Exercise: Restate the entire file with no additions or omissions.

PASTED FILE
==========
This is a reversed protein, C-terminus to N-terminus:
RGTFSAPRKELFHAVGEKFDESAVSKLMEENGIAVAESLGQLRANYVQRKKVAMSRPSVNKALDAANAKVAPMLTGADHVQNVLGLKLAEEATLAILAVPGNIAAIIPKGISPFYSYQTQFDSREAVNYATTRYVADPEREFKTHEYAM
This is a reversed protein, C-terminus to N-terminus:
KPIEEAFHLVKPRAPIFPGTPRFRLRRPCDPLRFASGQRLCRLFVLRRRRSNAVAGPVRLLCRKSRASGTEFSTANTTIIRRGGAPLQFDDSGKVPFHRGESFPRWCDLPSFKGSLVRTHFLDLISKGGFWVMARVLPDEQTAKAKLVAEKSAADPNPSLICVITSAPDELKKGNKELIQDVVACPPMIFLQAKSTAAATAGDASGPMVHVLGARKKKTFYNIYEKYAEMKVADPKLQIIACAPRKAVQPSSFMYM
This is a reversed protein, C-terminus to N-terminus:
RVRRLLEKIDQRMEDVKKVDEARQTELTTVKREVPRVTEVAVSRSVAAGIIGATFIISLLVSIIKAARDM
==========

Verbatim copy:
This is a reversed protein, C-terminus to N-terminus:
RGTFSAPRKELFHAVGEKFDESAVSKLMEENGIAVAESLGQLRANYVQRKKVAMSRPSVNKALDAANAKVAPMLTGADHVQNVLGLKLAEEATLAILAVPGNIAAIIPKGISPFYSYQTQFDSREAVNYATTRYVADPEREFKTHEYAM
This is a reversed protein, C-terminus to N-terminus:
KPIEEAFHLVKPRAPIFPGTPRFRLRRPCDPLRFASGQRLCRLFVLRRRRSNAVAGPVRLLCRKSRASGTEFSTANTTIIRRGGAPLQFDDSGKVPFHRGESFPRWCDLPSFKGSLVRTHFLDLISKGGFWVMARVLPDEQTAKAKLVAEKSAADPNPSLICVITSAPDELKKGNKELIQDVVACPPMIFLQAKSTAAATAGDASGPMVHVLGARKKKTFYNIYEKYAEMKVADPKLQIIACAPRKAVQPSSFMYM
This is a reversed protein, C-terminus to N-terminus:
RVRRLLEKIDQRMEDVKKVDEARQTELTTVKREVPRVTEVAVSRSVAAGIIGATFIISLLVSIIKAARDM